Ruthanna Emrys
July 26, 2022

In Ruthanna Emrys’ new novel, humanity has begun to heal the Earth—and then the aliens show up

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We talked to the author about writing a book to argue with herself and why literature needs more fraught Seders.
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The Ringers, the aliens that descend to Earth at the beginning of Ruthanna Emrys’ A Half-Built Garden, are perhaps the best-case scenario as far as aliens go. They’re a multicultural community made up of different interstellar life-forms, they value parenthood to the point that they show up to negotiations with children in tow, and they’ve come to Earth for the express purpose of airlifting humans off of our doomed planet. The only problem? Communities like the one protagonist Judy Wallach-Stevens belongs to have made enormous progress in healing the Earth, and they may not want to abandon it after all.

What interested you in a first-contact story that takes a more peaceful route than the murderous invader angle we see so often?
First contact has been my favorite subgenre of science fiction since I was a teenager. “Exposure Therapy”—my first professional publication, in Analog many years ago—was a first-contact story. The challenges of communication and cooperation are so interesting, and aliens let me turn the questions that humans face with one another up to 11.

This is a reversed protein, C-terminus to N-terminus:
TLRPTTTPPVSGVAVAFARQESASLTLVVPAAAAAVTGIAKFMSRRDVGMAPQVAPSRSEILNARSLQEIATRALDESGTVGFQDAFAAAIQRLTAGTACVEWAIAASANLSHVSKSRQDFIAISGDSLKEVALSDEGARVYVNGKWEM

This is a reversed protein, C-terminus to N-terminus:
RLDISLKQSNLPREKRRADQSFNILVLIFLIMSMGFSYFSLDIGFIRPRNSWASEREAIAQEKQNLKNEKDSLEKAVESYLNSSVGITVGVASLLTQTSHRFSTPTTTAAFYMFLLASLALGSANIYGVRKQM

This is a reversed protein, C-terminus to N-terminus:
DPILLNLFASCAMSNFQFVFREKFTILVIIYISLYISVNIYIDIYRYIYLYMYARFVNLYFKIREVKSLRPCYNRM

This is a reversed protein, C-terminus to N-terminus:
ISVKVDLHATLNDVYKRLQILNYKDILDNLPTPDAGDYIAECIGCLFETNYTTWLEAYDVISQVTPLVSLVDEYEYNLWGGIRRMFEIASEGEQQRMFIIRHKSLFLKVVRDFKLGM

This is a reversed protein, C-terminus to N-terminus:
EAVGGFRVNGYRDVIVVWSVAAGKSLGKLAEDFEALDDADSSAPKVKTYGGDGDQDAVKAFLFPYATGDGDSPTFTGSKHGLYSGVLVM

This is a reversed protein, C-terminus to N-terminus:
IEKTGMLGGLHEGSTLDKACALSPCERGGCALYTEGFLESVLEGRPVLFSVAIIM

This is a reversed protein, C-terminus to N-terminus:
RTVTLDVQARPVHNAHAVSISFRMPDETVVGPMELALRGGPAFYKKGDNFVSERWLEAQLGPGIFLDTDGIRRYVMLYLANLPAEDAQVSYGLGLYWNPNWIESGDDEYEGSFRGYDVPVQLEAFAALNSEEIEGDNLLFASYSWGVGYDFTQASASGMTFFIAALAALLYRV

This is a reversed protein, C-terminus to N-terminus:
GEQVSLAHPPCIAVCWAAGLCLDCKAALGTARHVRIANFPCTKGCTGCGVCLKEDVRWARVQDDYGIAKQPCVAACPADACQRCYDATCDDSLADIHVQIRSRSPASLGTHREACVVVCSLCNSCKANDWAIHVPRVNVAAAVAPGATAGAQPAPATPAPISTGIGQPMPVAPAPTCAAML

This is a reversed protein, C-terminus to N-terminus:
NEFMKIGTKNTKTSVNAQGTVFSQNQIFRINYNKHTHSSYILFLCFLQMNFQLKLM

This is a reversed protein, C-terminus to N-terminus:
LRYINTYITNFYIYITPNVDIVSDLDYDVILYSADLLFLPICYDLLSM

I have trouble seeing how a propensity for murderous invasion is compatible with the level of internal cooperation needed for interstellar travel. I’m sure I could come up with reasons to justify it if I tried, but murderous invasion is banal and evil, and not a direction that I’m terribly excited to write about. There’s metal and water spread throughout the universe. Why come all this way to kill people when the only resources that differ across star systems are the ones produced by thriving, living sapients? Interstellar invasion to kidnap artists and bring them back to Alpha Centauri . . . that I could get into. I think Catherynne Valente wrote that one!

I’m also an optimist who likes stories in which communication and cooperation are possible. During the process of writing the book, we brought an African grey parrot into our household, and next time I write a first contact, it will probably be influenced by the difficulties of communicating with an English-speaking nonhuman from Earth.

“I have trouble seeing how a propensity for murderous invasion is compatible with the level of internal cooperation needed for interstellar travel.”